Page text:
Magda Wierzycka caused a mild stir recently when she described environmental, social and governance (ESG) investing as “largely meaningless”. Her point wasn’t that ESG isn’t relevant but that many companies use it more for marketing than making a real difference. While that prompted a few eye-rolls on Twitter, the truth is she has a point.
Companies often do speak with a forked tongue on ESG. They’re happy to showcase their fair-trade coffee in the canteen or the rainwater-harvesting facility at their new environmentally friendly head office, but start asking questions about their blatant hypocrisy and they quickly obfuscate.
Take Standard Bank, which is trying to position itself as Africa’s leader in green finance. It even has a Sustainable Finance business unit and recently issued SA’s first offshore green bond. What they’re less keen to talk about is their financing of coal mining projects or their role in Total’s controversial East African Crude Oil Pipeline (Eacop).
Asset managers Coronation and Ninety One also trumpeted their ESG commitments in their recent results presentations. Coronation has asked 89 JSE-listed companies to adopt the framework prescribed by the Task Force on Climate-related Financial Disclosures in their integrated annual reports, while Ninety One has joined the Net Zero Asset Managers Initiative, which aims to only support investments aligned with achieving net-zero fossil-fuel emissions by 2050.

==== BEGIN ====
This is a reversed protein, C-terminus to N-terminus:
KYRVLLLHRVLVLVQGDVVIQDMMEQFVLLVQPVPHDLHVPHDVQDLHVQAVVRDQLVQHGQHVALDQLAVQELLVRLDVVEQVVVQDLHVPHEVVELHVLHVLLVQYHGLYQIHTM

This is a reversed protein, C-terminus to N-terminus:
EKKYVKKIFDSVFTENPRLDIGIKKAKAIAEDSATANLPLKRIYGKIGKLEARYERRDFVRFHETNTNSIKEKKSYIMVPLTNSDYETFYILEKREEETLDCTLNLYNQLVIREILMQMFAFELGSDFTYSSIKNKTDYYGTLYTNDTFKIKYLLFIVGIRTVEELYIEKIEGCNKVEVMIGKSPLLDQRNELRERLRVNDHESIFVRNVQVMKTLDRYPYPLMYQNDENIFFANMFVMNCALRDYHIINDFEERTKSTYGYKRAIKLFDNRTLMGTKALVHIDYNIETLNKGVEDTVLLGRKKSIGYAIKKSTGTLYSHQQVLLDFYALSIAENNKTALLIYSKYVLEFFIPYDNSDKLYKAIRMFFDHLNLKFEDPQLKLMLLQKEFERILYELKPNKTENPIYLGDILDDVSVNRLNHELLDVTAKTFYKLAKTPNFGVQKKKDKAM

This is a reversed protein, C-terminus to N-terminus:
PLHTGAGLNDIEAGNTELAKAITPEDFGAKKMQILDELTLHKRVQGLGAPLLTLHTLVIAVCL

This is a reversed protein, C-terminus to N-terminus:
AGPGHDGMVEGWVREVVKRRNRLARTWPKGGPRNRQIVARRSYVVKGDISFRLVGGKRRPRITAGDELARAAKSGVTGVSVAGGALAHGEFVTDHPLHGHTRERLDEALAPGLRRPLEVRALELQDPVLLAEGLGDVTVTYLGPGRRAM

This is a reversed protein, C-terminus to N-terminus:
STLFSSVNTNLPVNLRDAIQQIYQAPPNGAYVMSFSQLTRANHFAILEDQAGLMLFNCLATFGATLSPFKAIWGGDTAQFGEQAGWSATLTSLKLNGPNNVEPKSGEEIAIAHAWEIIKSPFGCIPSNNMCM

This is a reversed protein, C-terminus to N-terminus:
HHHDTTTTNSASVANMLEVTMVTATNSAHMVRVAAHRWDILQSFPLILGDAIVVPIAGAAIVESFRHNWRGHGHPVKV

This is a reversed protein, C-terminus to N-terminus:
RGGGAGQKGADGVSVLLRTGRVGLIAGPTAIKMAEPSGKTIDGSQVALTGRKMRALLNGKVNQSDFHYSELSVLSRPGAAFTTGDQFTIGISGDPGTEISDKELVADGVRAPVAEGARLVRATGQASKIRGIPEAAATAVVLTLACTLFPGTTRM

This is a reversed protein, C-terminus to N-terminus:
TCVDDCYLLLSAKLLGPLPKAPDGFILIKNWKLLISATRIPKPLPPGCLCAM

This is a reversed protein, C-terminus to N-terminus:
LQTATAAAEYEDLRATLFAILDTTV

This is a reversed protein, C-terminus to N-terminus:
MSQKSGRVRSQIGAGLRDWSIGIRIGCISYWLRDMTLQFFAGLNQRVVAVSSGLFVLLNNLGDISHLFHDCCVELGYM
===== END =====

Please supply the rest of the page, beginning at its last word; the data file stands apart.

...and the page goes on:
But if you really want to know what your asset manager thinks about the first two letters in ESG, forget about the global initiatives they’ve joined. Instead, ask them to give you a tour of their executive parking lot, where you will no doubt see row upon row of imported luxury vehicles, most of which make their way to SA from Europe via diesel-powered ocean-going vessels. If you’re more concerned with the G in ESG, then just bring up Steinhoff or Tongaat Hulett. Alternatively, if you’re feeling really combative, you could open the can of worms that is executive pay, which gets routinely approved by asset managers at annual general meetings no matter how obscene.
However, we can’t let ourselves off the hook. When it comes to climate change or environmental concerns, most of us aren’t much better than the corporate aristocrats we like to point fingers at.
Just like them, we too are guilty of spectacular ESG hypocrisy from time to time. We bemoan the financing of a coal mine but complain bitterly when SA’s failing coal-fired electricity grid deprives us of an evening of Netflix. We rage at oil pipelines but few of us are willing to ride a bicycle to work.
However, by far the best example of this insincere ESG piety comes from a not-so-obvious candidate: outdoor clothing brand The North Face. The US firm recently became the centre of a social media storm when it refused to sell 400 branded jackets to a Texas oil firm on the grounds that it didn’t want to be associated with fossil fuels.
Unfortunately the move backfired spectacularly when Liberty Oilfield Services, which as its name suggests services the oil and gas industry, launched a Donald Trump-style counterattack replete with videos lampooning The North Face’s apparent hypocrisy. The inconvenient truth is that virtually 90% of the synthetic fibres The North Face uses in its apparel are made from petrochemicals. That prompted an avalanche of ridicule that culminated with the Colorado Oil and Gas Association mockingly awarding The North Face its first-ever “Extraordinary Customer Award”.
It’s hard not to crack a smile at the irony of it all, but the truth is that there’s a little bit of The North Face in all of us. While it’s easy to sneer at Wierzycka’s apparent dismissal of ESG as mere marketing, the fact is that many companies do just pay lip service to the concept. There’s even a word for it: greenwashing. Harder still is admitting that many of us are guilty of it too.
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